[thelist] forcing a website font

pandy pandion at gmx.net
Mon Mar 15 11:06:16 CST 2004

Diane Soini wrote:
>I can't recall exactly how weft works, (because it turned out for our project PDF was a better solution so I've had no reason to look at weft again) but I do recall that there was some css you had to use. So, why not just use css to do what you are looking for. Set the alternate fonts first in your css, then use the weft css after. Browsers that do not understand the weft instructions will ignore them and default to the original css styles.
>If that's not gonna do it, just look for some javascript to do browser detection in general, then document.write() out the weft related html instructions. You should have no trouble finding general browser detection scripts out there.

There's no need for all that really. The mechanism used is part of CSS2, namely @font-face.

That bit mainly tells the browser where the eot file can be found. Then you list your font among the other alternatives as usual.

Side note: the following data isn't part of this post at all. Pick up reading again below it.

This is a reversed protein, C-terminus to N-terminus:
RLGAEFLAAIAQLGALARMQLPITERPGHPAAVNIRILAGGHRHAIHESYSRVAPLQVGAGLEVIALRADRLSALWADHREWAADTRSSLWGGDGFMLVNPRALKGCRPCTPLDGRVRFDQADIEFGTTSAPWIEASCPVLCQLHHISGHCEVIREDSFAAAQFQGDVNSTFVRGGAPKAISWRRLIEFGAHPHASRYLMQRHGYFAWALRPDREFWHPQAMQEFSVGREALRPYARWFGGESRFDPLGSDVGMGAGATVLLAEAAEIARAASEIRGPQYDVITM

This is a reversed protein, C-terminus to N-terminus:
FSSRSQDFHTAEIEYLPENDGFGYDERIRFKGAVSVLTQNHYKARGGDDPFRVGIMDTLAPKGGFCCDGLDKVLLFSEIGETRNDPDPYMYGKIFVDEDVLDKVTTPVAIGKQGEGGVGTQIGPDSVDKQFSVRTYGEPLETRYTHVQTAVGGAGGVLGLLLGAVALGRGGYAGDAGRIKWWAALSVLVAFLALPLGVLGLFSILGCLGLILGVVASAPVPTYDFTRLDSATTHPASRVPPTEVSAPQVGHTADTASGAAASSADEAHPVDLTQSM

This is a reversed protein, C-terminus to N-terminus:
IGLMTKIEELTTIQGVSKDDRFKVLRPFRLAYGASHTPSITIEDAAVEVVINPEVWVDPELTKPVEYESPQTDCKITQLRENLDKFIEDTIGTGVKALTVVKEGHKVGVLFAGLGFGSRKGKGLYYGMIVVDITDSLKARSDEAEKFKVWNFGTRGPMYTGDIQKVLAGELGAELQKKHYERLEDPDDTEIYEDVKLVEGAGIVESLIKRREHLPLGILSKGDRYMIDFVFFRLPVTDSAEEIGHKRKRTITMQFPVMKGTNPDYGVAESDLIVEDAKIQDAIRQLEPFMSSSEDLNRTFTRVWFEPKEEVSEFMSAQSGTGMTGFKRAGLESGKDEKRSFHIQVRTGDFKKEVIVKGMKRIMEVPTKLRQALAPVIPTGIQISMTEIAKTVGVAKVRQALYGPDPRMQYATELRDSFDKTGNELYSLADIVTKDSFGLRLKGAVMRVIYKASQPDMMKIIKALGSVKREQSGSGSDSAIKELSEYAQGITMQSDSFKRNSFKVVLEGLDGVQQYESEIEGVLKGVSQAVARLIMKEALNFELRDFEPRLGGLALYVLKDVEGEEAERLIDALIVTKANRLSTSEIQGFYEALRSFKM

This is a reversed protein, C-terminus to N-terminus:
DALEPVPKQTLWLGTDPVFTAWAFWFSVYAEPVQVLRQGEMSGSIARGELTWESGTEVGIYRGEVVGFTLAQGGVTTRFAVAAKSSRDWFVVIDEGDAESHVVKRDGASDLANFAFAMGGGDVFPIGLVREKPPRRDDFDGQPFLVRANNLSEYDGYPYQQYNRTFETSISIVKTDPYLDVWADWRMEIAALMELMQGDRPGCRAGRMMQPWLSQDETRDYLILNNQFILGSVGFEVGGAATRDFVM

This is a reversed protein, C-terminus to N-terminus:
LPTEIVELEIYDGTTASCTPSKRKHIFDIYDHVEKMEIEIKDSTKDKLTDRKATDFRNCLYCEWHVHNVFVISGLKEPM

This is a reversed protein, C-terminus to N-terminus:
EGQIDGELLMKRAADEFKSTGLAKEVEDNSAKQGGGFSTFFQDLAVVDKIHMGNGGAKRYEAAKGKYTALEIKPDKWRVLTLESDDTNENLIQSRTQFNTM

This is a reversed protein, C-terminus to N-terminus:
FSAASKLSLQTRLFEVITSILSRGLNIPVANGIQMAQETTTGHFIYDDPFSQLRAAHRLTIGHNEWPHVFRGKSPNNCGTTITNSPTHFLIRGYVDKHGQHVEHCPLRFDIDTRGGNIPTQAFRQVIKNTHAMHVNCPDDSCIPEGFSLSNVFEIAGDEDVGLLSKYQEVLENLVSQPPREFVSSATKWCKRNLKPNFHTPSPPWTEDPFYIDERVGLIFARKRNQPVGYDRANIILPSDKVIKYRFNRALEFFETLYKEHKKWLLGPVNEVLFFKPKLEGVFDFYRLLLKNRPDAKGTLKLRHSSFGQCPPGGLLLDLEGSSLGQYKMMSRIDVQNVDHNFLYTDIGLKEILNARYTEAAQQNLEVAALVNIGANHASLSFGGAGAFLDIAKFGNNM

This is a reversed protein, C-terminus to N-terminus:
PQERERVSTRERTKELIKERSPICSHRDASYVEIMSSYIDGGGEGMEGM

@font-face  { font-family: 'Diane Fancy'; src: url(dianef.eot) }
.fancy            { font-family: 'Diane Fancy', Verdana, sans-serif }

Something like that. Since MSIE is the only browser that supports @font-face the other browsers just skip 'Diane Fancy' and go for the next choice. :-)

It's been a while since I played with this but IIRC WEFT is bulky and writes bulky code. What worked best for me was to feed WEFT a dummy file, let it do it's thing and then save the resulting eot file and trash the html  The font file is all that's needed from WEFT.

There's a requirement that's easy to overlook and without which the eot font won't work. One has to specify the domain(s) the font will be used from. This is embedded somehow in the font file itself and it won't allow itself to show up on not approved domains.


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